There has been a lot of talk about getting rid of birthright citizenship in Canada and the United States. President Trump recently announced he will issue an executive order that would do away with automatic citizenship for babies born in the US. Conservative Party of Canada members passed a motion last August that would end birthright citizenship unless one parent is a citizen or permanent resident, should the party form government. And Liberal MP Joe Peschisolido has sponsored a petition to eliminate birthright citizenship.

In the US, the president will have to contend with the fact that he cannot just unilaterally eliminate a right in the 14th Amendment of the Constitution. In Canada, however, the story is different: birthright citizenship can be eliminated simply by amending or repealing parts of the Citizenship Act.

In both the US and Canada, the preoccupation with ending birthright citizenship is tied to the argument that migrants are engaging in “birth tourism” and challenging the integrity of citizenship. But the facts say otherwise.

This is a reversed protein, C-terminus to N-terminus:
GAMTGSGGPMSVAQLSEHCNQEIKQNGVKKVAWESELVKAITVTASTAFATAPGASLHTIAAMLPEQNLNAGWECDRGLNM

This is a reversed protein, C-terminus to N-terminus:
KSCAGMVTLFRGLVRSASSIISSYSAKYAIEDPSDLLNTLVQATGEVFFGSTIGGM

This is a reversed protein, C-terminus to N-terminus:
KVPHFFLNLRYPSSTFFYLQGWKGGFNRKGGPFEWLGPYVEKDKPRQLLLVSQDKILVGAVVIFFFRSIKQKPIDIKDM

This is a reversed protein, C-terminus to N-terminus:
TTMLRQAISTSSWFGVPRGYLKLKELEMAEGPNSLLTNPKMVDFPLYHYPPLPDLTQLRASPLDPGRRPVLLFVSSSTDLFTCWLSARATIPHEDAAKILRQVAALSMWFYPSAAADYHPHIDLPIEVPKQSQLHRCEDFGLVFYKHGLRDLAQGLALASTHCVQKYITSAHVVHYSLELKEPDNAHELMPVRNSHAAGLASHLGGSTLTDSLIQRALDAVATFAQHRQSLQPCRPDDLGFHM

Andrew Griffith, a former director general at Immigration, Refugees and Citizenship Canada recently analyzed hospital financial data for Policy Options, and noted that a sharp rise in birth tourism in some Canadian hospitals can no longer be considered “insignificant.” Still, Griffith found that only 1.2 percent of births can be attributed to mothers who reside outside of Canada. The figure might actually be lower if births to other temporary residents such as corporate transferees and international students and Canadian expatriates returning to give birth are factored in.

While there appears to be an increasing trend, the low overall levels suggest there is no business case for changing Canada’s citizenship policy. Eliminating or even creating a “graduated” birthright citizenship on this basis would be akin to an enormous hammer hitting a tiny nail.